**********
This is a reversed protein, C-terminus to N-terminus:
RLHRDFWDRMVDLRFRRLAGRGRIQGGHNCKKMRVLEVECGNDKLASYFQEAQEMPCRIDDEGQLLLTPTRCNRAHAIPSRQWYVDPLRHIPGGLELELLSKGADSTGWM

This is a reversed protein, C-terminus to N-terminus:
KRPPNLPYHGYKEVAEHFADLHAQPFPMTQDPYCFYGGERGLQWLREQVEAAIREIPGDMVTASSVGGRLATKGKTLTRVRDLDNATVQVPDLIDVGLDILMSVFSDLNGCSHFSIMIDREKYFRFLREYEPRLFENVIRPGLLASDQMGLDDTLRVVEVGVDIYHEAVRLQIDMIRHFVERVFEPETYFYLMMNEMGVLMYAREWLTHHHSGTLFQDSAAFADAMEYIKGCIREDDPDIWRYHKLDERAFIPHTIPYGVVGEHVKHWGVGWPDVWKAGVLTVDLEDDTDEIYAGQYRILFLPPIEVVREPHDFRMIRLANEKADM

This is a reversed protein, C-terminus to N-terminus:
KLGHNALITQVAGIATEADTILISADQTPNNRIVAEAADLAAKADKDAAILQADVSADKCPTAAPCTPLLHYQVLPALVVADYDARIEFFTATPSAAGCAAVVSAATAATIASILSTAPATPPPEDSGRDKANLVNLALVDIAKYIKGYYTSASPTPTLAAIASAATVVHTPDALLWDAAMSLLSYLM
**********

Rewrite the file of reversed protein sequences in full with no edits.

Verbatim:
This is a reversed protein, C-terminus to N-terminus:
RLHRDFWDRMVDLRFRRLAGRGRIQGGHNCKKMRVLEVECGNDKLASYFQEAQEMPCRIDDEGQLLLTPTRCNRAHAIPSRQWYVDPLRHIPGGLELELLSKGADSTGWM

This is a reversed protein, C-terminus to N-terminus:
KRPPNLPYHGYKEVAEHFADLHAQPFPMTQDPYCFYGGERGLQWLREQVEAAIREIPGDMVTASSVGGRLATKGKTLTRVRDLDNATVQVPDLIDVGLDILMSVFSDLNGCSHFSIMIDREKYFRFLREYEPRLFENVIRPGLLASDQMGLDDTLRVVEVGVDIYHEAVRLQIDMIRHFVERVFEPETYFYLMMNEMGVLMYAREWLTHHHSGTLFQDSAAFADAMEYIKGCIREDDPDIWRYHKLDERAFIPHTIPYGVVGEHVKHWGVGWPDVWKAGVLTVDLEDDTDEIYAGQYRILFLPPIEVVREPHDFRMIRLANEKADM

This is a reversed protein, C-terminus to N-terminus:
KLGHNALITQVAGIATEADTILISADQTPNNRIVAEAADLAAKADKDAAILQADVSADKCPTAAPCTPLLHYQVLPALVVADYDARIEFFTATPSAAGCAAVVSAATAATIASILSTAPATPPPEDSGRDKANLVNLALVDIAKYIKGYYTSASPTPTLAAIASAATVVHTPDALLWDAAMSLLSYLM